Cultural Cognition as a Conception of the Cultural Theory of Risk
Dan M. Kahan
Yale University - Law School; Harvard University - Edmond J. Safra Center for Ethics
April 21, 2008
HANDBOOK OF RISK THEORY, S. Roeser, ed., Forthcoming
Harvard Law School Program on Risk Regulation Research Paper No. 08-20
Yale Law School, Public Law Working Paper No. 222
Cultural cognition refers to the tendency of individuals to form beliefs about societal dangers that reflect and reinforce their commitments to particular visions of the ideal society. Cultural cognition is one of a variety of approaches designed to empirically test the cultural theory of risk associated with Mary Douglas and Aaron Wildavsky. This commentary discusses the distinctive features of cultural cognition as a conception of cultural theory, including its cultural worldview measures; its emphasis on social psychological mechanisms that connect individuals' risk perceptions to their cultural outlooks; and its practical goal of enabling self-conscious management of popular risk perceptions in the interest of promoting scientifically sound public policies that are congenial to persons of diverse outlooks.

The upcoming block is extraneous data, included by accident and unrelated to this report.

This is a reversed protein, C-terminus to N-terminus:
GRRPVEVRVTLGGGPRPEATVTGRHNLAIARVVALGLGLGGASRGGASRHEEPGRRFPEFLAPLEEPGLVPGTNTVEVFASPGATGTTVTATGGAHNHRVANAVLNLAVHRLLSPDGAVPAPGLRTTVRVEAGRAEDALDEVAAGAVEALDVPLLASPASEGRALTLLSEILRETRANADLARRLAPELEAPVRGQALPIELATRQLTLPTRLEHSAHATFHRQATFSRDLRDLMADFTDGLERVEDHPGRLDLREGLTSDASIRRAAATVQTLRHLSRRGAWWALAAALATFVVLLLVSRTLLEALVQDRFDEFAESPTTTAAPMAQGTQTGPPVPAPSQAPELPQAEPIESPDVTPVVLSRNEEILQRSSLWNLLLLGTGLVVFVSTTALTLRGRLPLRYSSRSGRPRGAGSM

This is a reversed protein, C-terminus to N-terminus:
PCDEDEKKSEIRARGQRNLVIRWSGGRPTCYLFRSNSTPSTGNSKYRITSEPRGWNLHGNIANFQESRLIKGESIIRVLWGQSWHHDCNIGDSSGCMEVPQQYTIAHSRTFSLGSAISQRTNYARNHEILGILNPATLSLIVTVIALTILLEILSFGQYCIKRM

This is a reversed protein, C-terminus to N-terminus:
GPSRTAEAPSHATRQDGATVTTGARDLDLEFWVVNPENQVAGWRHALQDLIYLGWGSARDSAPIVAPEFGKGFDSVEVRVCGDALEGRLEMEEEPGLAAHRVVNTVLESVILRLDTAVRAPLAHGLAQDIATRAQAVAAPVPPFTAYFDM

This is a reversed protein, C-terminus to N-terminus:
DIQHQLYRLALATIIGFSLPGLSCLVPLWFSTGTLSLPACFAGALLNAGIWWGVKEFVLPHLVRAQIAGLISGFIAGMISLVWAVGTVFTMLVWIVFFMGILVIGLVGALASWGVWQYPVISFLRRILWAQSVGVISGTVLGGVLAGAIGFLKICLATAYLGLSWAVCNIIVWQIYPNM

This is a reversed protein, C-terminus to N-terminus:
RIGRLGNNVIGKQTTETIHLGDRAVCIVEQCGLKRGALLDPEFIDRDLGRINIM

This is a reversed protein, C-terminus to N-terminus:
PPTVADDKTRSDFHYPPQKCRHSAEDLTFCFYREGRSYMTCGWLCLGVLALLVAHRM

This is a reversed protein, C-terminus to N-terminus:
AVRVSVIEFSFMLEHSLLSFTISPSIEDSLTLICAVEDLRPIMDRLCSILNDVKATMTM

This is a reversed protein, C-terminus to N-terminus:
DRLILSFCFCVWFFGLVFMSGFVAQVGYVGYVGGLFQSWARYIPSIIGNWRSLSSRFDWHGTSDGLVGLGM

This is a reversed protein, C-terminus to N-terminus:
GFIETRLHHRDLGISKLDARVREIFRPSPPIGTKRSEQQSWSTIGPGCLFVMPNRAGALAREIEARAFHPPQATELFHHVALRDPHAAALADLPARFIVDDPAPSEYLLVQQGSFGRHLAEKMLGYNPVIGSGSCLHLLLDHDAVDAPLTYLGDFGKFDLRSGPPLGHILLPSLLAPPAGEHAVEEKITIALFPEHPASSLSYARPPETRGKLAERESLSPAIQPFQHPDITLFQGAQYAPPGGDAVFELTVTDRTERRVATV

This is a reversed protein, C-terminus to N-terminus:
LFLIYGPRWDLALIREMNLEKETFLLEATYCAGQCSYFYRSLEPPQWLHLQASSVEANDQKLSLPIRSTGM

Number of Pages in PDF File: 47
Keywords: cultural cognition, risk perception, culture theoryAccepted Paper Series
Date posted: April 23, 2008 ; Last revised: April 16, 2013
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